Sunday, March 12, 2017

2017.03.12 Life's Blood—Born and Born again and Again

God, I feel sure, has many wombs. One is the baptismal font. Womb-like, it evokes birth and is filled with water, which breaks when we emerge. We are sealed by baptism and marked as Christ’s own forever.

Another is the womb of Earth, the planet we call our island home. From it we derive all our nourishment and a full supply of water and air for Life. We cannot sustain biological life without this womb. It must be born again and again. Too often we take it for granted and abuse its rich yield— to our peril and to our shame.

Another womb is the womb of Incarnation: the womb of our own flesh out of which we birth God’s life over and over again. We live in this womb all our life, and each time we connect with enlivening feelings, we are born again. 

Finally, there is the womb of the tomb. From that womb, God births us back into Life forever in God’s own soul.

Here are two poems that bring the mystical experience of being born— and born again—down to  flesh and blood and embodying divinity at once. Both are by the Rev. Regina Walton, a colleague, poet, and Episcopal priest in the diocese of Massachusetts. Regina is the author of The Yearning Life. Poems 2016, Paraclete Press. With her permission and with gratitude, I share these poems.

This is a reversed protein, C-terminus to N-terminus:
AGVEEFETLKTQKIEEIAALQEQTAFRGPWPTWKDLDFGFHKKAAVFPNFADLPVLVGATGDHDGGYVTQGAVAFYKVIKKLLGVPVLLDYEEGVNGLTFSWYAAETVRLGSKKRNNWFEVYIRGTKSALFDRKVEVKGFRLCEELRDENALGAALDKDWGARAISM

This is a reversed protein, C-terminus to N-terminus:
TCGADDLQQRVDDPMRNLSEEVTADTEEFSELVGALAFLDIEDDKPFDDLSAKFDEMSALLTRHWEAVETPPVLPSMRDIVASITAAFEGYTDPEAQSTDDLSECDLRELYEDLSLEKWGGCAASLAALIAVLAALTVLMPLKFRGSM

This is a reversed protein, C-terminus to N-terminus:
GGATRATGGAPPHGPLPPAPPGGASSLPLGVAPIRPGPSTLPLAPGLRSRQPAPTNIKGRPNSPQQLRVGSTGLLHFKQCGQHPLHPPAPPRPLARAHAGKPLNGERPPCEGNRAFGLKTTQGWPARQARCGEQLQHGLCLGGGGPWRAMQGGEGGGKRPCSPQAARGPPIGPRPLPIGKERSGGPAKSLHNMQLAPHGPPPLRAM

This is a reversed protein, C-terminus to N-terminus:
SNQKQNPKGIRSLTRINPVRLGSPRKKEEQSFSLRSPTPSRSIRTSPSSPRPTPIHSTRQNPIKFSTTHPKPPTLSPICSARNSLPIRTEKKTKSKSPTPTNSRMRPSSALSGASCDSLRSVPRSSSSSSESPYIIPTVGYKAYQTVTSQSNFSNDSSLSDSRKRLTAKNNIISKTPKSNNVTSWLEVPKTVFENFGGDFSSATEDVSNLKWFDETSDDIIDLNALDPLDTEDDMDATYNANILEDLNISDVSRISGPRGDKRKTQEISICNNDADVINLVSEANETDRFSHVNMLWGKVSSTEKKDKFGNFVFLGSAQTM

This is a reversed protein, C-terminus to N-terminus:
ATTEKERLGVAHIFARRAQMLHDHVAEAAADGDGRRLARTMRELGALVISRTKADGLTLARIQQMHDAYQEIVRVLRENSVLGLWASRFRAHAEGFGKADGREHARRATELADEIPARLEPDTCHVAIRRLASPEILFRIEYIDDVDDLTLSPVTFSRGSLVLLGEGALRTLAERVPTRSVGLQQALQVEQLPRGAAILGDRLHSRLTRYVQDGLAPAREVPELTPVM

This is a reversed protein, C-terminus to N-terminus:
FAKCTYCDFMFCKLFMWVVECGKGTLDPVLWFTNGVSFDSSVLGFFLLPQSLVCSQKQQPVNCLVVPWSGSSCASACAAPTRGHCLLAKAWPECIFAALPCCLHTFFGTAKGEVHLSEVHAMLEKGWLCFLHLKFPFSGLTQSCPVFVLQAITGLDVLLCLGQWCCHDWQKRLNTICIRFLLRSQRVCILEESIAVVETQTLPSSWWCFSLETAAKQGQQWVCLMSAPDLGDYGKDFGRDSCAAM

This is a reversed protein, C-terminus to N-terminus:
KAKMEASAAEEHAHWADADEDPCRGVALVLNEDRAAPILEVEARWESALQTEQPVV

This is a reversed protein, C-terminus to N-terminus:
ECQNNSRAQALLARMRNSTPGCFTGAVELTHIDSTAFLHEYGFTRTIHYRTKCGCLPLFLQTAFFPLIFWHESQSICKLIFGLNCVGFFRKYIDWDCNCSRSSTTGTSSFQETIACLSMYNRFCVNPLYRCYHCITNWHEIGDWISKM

AUTOBIOGRAPHICAL POEM

I started out small
And got smaller.
Loved, humiliated, self-enclosed.

Some days lifting up my hands,
Others carrying my cross
where my shoulders meet spine.

I was knit together,
And know I’ve knit someone else
Thoughtlessly

Not that it happened without a thought,
But surely
It wasn’t the thoughts that did it.

I bled out when he arrived,
So they filled me back up
With the blood of another.

Now I am the same
By half.
Thank you


FIRST DAY
   
The baby: hale and pink and strong and fine.
But beached and bleached, you are much less sanguine
And so, two pints of blood by plastic line
Leach their slow way into your opened vein.
The scarlet bags like lungs suspended from
The scarecrow pole, unwanted hanger-on
This trinity: child, mater, sire gone
To sleep in a hard chair.

                                     Now the bald sum
Of all your pains naps in a plastic bin.
Your web of tubes a tether to the bed;
The buzzing, ringing, beeping, healing din.
Who thought, on your first day, who expected
So soon, to find so much of yourself gone?
In time, you will get used to being wrong.



from Songs for the Cycle by Michael Hudson.

. . .Seek to grow as all things grow
and trust what grace assumes—
That time will manifest the Life
Received within the womb.